Conductors Union Calls for Firing, Arrest of MTA Cops, Citing Police Brutality

Metro-North’s biggest union is calling for the arrest of two MTA police officers who accused a conductor of assaulting them last week, claiming a surveillance video shows the officers tackling the conductor to the ground in a clear-cut case of police brutality, The Journal News/ has learned.

In a letter to MTA Chairman Joseph Lhota, Anthony Aprea, the executive director of the Association of Commuter Rail Employees, said conductor Thomas Moran was attacked by the officers while trying to have a passenger removed from a train at Grand Central Terminal.

“The assault and arrest of Conductor Tom Moran on Friday August 4, by the MTA police were nothing short of police brutality, abuse of authority and lack of professionalism at its worst,” Aprea writes.

“Conductor Moran is not a criminal, nor was he the subject of any police investigation and never before was there any assertion that he had violated any laws,” the letter adds. “In the course of a normal work day, he sought to uphold the operating rules set by Metro-North Railroad – he made a professional assessment to ensure the safety of the train’s ridership.”

Moran, 48, of Cheshire, Conn., was charged with second-degree assault and resisting arrest. He is due back in court Sept. 27.

MTA police say the officers interceded after Moran refused a customer’s request to have the northbound train stop at 125th Street in Harlem. The train only picks up passengers at 125th Street. They say Moran refused to show the officers his identification card and walked away, “flailing his arms” and knocking officers to the ground.

But Aprea, whose union represents Moran, said he was allowed to view the video and says the officers were the aggressors.

“Their take on what happened is grossly inaccurate,” Aprea said. “He (Moran) was walking back to the train and for no reason they attacked him. He didn’t confront the police at all. He stood still. He did not flail his arms.”

Aprea said Moran tried to enlist the police officers’ help in removing the man from the train because he was intoxicated and demanded to go to 125th Street in Harlem.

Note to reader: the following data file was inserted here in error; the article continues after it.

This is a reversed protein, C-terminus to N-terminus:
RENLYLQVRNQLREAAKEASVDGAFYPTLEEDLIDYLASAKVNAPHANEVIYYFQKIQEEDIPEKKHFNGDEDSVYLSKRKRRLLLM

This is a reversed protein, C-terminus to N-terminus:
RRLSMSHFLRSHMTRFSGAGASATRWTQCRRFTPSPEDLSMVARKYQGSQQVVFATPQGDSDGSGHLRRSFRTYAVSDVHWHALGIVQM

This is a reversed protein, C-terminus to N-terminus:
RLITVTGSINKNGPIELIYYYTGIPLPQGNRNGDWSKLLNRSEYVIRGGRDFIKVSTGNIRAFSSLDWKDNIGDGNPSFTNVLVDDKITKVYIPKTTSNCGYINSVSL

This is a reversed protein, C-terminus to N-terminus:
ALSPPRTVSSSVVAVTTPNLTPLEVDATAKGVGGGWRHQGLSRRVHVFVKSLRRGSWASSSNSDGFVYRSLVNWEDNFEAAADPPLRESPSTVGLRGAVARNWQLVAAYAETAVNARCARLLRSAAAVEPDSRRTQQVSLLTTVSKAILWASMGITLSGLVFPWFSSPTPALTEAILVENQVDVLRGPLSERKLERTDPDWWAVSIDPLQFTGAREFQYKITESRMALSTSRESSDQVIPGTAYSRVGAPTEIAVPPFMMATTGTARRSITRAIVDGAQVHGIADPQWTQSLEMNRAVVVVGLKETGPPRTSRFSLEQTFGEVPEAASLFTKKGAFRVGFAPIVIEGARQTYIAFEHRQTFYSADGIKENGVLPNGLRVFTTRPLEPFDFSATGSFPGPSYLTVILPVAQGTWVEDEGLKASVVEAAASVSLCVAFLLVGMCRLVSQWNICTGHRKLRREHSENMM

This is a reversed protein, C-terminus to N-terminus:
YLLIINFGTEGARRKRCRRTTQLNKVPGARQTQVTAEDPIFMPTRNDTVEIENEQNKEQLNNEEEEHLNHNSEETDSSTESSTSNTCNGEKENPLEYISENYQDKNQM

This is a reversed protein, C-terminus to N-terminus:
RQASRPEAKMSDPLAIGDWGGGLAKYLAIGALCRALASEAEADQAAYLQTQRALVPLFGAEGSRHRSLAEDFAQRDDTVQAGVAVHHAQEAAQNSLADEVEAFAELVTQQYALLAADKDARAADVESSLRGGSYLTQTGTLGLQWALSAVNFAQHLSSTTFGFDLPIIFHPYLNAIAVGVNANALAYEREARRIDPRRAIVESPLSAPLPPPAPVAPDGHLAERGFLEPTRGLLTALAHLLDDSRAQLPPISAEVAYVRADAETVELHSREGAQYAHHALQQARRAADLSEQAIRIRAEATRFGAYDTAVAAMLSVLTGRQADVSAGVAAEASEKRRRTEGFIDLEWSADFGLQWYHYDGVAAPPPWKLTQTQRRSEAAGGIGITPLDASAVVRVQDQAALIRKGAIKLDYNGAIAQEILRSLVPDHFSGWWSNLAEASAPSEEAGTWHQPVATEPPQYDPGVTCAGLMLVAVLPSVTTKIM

“Tom realized he was beyond intoxicated…When they (the police) didn’t help he went to the trainmaster’s office and returned to the platform,” Aprea said. “It’s just sad that a hard-working man goes to work and during the course of his duties he’s attacked by the MTA Police.”

Moran’s attorney, Jeffrey Chartier, said he will ask Manhattan prosecutors to drop charges against his client. “It’s (the video) not consistent with the version put forth by the MTA police,” Chartier said. “It fully supports Thomas Moran.”

In an Aug. 8 letter to Aprea obtained by The Journal News/, Michael O’Meara, the head of MTA’s Police Benevolent Association, defended the officers and suggested Aprea’s letter crossed the line.

“Your broad unfounded characterizations of the members of my union is truly unwarranted and frankly unethical coming from a union representative,” O’Meara writes.

“The courts will decide whether or not the police acted properly, not you,” O’Meara added. “There is no criminal conspiracy to cover up anything and there is no need to hide any of the facts, as they are backed up by police and non-police personnel at the scene.”

In an interview, O’Meara said he wrote to Aprea because he took issue with his comments.

“He pretty much condemned my entire department and I thought that was inappropriate,” O’Meara said. “I have nothing but the utmost respect for the men and women of Metro-North railroad and ACRE.”

In addition to the firing and arrest of the officers, Aprea called on Lhota to release the video publicly.

“The time has come for the MTA to define and account for its moral principles,” Aprea said. “Right now the workplace environment is unsafe for all employees. ACRE leadership is currently assessing how to improve the safety in the rail system, protecting our members from MTA police brutality.”

“The incident is under internal review,” said MTA spokesman Shams Tarek.

ACRE executive director James Fahey said he, too, was given permission to view the video and said he saw police dogs brought in to assist the MTA police with Moran’s arrest.

“What disturbed me most was when they brought in the police dog,” Fahey said. “I viewed the tape and saw the police dog barking in his face, which was totally unprofessional. Now that the facts are in I believe all charges should be dropped immediately. In every union, you have 5 percent who abuse their positions and I think that’s what happened here.”


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Filming Cops
Filming Cops 5618 posts

Filming Cops was started in 2010 as a conglomerative blogging service documenting police abuse. The aim isn’t to demonize the natural concept of security provision as such, but to highlight specific cases of State-monopolized police brutality that are otherwise ignored by traditional media outlets.

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